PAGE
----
Siloetten

by | 17. Jul 2012

Feature | Residential

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Slioetten. Photo: Julian Weyer

The apartments, a steel structure built around the silo, protrude into the light and the landscape like LEGO bricks.

Many towns in Denmark have centrally located industrial silos, mostly not in use, that continue to visually dominate the local skyline. In the small town of Løgten, north of Aarhus, the former silo complex has been transformed into a”‘rural high-rise” with 21 residences: Siloetten.

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Photo: Julian Weyer

The Siloetten residences by C.F. Møller Architects, an alternative to standard apartments or detached suburban sprawl, are a mix of single story flats and maisonettes; no two flats are alike and even the lower levels can enjoy the views. The actual silo contains staircases and lifts, and provides the base of a common roof terrace.

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Photo: Julian Weyer

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Photo: Julian Weyer

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Photo: Julian Weyer
Interior staircase

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Photo: Julian WeyerRoof terraces.

With Siloetten’s protrusions and displacements the structure provides all of the apartments with generous outdoor spaces, as well as views of Aarhus Bay and city. Whether placed to the north or south of the silo structure, each apartment enjoys sunlight in the morning, mid-day and evening.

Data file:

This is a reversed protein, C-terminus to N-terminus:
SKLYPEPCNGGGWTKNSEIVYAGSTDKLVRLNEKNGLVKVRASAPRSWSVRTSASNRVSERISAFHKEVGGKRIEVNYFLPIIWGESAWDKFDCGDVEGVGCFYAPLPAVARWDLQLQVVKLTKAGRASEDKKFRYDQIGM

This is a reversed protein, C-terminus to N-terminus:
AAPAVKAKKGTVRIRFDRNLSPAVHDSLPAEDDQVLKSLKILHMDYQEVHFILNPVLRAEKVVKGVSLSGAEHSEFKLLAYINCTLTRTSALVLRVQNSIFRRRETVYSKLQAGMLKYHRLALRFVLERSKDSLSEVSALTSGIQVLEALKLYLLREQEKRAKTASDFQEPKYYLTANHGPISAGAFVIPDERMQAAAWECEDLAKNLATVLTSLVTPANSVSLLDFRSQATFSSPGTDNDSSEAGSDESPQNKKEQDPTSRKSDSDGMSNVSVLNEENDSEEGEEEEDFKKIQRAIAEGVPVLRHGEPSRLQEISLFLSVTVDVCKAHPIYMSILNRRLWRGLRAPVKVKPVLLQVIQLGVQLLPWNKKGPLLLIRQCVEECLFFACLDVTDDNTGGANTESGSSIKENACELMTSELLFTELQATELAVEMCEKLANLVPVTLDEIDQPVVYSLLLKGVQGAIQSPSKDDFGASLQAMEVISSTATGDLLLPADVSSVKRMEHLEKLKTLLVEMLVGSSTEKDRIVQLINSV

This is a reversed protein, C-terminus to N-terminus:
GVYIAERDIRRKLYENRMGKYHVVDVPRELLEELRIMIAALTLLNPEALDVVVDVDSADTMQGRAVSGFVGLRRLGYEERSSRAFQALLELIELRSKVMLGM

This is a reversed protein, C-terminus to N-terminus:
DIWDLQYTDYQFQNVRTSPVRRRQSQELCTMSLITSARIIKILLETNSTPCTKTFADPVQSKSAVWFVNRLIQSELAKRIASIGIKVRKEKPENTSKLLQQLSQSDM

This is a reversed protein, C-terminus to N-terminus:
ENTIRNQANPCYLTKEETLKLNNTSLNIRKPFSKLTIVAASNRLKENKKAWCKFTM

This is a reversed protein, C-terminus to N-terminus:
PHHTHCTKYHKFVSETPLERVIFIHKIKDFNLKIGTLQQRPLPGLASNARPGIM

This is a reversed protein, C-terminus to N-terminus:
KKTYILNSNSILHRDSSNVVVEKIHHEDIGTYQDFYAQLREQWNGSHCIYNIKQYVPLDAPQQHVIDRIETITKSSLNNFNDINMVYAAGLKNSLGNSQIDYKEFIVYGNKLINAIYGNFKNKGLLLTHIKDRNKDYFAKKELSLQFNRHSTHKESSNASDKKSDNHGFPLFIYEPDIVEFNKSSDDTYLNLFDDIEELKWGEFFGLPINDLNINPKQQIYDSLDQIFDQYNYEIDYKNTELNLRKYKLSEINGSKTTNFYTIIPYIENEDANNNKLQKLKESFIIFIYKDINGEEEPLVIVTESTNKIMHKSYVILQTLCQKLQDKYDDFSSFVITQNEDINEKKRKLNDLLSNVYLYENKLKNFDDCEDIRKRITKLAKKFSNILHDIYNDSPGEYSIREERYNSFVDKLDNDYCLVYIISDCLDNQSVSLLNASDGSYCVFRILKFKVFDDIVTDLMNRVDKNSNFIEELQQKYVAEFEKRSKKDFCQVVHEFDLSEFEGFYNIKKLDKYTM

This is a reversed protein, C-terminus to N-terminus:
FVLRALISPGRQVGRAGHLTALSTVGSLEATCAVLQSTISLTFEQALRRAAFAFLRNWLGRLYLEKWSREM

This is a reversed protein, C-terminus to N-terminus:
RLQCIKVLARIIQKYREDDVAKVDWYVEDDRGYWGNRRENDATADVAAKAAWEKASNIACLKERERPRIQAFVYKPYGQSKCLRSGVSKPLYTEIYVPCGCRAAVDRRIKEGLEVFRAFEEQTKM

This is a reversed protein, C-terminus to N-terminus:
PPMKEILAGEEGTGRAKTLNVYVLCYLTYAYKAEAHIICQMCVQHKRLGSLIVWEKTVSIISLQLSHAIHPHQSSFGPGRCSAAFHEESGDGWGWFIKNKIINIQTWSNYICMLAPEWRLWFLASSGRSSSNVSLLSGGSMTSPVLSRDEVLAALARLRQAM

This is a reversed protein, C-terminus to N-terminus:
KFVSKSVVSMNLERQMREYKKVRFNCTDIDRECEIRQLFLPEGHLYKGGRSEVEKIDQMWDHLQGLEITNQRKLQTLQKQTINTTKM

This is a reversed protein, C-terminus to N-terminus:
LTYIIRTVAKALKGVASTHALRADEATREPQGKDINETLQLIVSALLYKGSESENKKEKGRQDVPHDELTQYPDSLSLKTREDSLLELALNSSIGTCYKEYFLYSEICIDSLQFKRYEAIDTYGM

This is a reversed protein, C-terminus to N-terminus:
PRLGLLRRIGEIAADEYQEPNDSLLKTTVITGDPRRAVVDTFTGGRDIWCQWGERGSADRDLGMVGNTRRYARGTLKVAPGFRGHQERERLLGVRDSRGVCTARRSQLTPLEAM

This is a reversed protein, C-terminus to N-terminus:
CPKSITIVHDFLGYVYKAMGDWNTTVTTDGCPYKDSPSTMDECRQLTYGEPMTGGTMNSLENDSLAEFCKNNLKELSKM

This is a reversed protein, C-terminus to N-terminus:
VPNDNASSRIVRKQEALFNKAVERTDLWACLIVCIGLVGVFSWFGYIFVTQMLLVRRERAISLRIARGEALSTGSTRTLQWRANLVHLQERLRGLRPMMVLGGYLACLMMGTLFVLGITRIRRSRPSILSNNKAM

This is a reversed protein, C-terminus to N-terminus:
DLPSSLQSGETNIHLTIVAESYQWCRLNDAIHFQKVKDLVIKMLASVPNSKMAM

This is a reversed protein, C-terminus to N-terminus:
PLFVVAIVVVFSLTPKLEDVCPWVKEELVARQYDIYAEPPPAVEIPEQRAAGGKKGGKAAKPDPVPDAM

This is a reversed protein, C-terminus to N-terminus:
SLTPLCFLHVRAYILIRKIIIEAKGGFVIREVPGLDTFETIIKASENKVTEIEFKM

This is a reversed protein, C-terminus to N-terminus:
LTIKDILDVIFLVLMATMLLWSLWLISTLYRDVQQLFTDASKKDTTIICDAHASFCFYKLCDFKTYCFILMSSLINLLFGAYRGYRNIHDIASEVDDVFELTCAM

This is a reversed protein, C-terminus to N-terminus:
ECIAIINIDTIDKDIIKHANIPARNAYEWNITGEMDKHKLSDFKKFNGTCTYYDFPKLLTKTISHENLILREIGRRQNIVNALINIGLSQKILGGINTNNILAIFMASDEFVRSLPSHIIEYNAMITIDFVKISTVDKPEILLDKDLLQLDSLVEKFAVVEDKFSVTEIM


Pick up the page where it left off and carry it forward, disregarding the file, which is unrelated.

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Photo: Julian Weyer

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Photo: Julian Weyer

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Photo: Julian Weyer

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Photo: Julian Weyer

A new “village center,” a mix-use complex with shops and terraced housing, is located at the foot of the Sil(o)houette. A green park contains small allotments for the residents. To ensure a continued legibility of the history of the site, and to acknowledge that these types of structures have an equal validity as rural historical markers as do the church bell-tower or historic windmills, the body of the silo is deliberately left visible on the side facing the new center.

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Photo: Julian WeyerBecause it is a conversion, under different building codes, it will remain a free-standing “rural high-rise” landmark, with no other building in the area built to the same height.

A perfect example of how the transformation of redundant structures hold the potential to both give a new identity, and introduce density to suburban outskirts.

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Photo courtesy C. F. Møller Architects
Concept Model

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Drawing courtesy C. F. Møller Architects.
Site Plan

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Drawing courtesy C. F. Møller ArchitectsLevel 01 Plan

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Drawing courtesy C. F. Møller Architects
Level 11 Plan

Interested in more informations about C.F. Møller Architects’ buildings?
See also Darwin Centre Phase Two by C.F. Møller Architects

INFORMATION

CITYAarhus
COUNTRYDenmark
CONSTRUCTION YEAR2010
ARCHITECTChristian Carlsen Arkitektfirma
LANDSCAPE ARCHITECTC. F. Møller Architects

CLIENT

CONTRACTOR